From an "electoral" perspective, Pelosi's performance could, of course, hardly have been worse: Democrats suffered a historic loss of more than 60 seats and Pelosi herself became the poster child for alleged Democratic "wrong track" ideas. But from a "legislative" perspective, Pelosi's performance was also historic in...
By Benjamin W. Heineman, Jr. | November 9, 2010; 02:30 PM ET | Comments (0)
House Speaker Nancy Pelosi faces a situation many authority figures face when they are linked to poor results. But Pelosi can take heart, she has a kindred spirit here in the Heartland. University of Kansas head football coach, Turner Gill, isn't a politician, but his job is political. As does Pelosi, Gill makes his living in a full-contact activity. Each also faces a growing chorus of detractors wanting...
By Ed O'Malley | November 9, 2010; 07:53 AM ET | Comments (1)
Forget the myth nurtured on the football field that leaders never give up. Nonsense. True leaders are smart enough to know when to stop bashing their heads against opposition stronger than themselves. Even smarter ones, and may I add more courageous ones, know that the bravest thing to do is to give up...
By John Baldoni | November 8, 2010; 06:02 PM ET | Comments (0)
Thoughtful leaders should and do resign after losses far more modest than Nancy Pelosi's of last week. But Republicans, of course, are delighted at her candidacy, delighted at the prospect of her symbolizing Congressional Democrats for two more years. And House Democrats are in disarray, most of them privately wanting to see her back but afraid to say. At least for the moment...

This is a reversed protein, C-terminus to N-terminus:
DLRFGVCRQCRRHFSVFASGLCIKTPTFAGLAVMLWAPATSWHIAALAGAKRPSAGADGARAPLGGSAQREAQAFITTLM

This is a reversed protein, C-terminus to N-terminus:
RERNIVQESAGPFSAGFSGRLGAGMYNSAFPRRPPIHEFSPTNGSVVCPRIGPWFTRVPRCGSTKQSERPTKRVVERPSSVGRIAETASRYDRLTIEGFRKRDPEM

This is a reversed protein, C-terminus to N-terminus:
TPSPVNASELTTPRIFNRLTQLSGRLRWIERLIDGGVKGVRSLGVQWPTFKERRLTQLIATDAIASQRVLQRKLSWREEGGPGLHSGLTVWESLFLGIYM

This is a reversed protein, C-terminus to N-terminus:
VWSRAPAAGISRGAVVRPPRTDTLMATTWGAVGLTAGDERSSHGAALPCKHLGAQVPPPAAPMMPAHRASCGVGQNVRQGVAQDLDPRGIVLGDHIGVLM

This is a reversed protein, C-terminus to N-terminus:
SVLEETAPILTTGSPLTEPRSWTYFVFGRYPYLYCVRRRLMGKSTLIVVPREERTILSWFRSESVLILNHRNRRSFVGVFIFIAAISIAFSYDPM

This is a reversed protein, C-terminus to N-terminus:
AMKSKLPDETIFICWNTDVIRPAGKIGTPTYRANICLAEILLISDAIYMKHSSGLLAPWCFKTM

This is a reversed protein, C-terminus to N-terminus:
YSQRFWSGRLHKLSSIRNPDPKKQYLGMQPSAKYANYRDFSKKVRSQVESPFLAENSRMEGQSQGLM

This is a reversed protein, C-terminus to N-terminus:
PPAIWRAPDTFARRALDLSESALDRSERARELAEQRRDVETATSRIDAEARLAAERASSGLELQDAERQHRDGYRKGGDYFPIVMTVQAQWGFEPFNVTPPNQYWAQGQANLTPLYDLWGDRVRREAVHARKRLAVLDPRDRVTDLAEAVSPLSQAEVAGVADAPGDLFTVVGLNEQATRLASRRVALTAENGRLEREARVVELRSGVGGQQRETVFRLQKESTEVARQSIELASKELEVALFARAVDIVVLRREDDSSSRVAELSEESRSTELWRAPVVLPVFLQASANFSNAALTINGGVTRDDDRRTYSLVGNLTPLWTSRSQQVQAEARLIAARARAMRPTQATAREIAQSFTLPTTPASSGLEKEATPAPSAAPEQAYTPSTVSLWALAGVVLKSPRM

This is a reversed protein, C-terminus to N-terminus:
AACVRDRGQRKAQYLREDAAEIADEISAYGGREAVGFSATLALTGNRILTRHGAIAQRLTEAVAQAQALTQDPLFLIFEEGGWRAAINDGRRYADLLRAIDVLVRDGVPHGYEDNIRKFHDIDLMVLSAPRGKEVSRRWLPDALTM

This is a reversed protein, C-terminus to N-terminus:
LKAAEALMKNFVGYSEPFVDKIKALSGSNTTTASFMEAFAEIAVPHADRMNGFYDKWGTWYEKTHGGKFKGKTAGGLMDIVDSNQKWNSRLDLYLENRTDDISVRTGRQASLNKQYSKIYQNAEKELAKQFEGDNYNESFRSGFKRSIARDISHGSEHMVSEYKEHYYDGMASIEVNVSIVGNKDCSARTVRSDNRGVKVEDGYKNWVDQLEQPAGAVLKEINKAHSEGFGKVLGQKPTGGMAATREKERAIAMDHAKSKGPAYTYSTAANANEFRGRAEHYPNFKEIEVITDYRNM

By Slade Gorton | November 8, 2010; 05:56 PM ET | Comments (1)
Evan Bayh has made his choice: What is yours? Here are three ways to find out whether it's time to move on.
By John Baldoni | February 17, 2010; 06:15 AM ET | Comments (2)
The process for ensuring senior military leaders do not stagnate is provided for by law. Once a four-star general is relieved from the position, the officer must be reappointed to a position at the same grade, revert to a lower grade, or retire within 60 days.
By Col. Charles D. Allen | May 29, 2009; 02:59 PM ET | Comments (1)
In the end, the question of succession all depends on the quality of leadership the CEO exercises. It is that which matters, not the duration of his or her stay.
By Pablo Eisenberg | May 28, 2009; 12:03 PM ET | Comments (0)
When to leave poses one of the most wrenching decisions a Chief Executive must make. Here are three questions to light the way.
By Gen. Monty Meigs (Ret.) | May 28, 2009; 11:57 AM ET | Comments (0)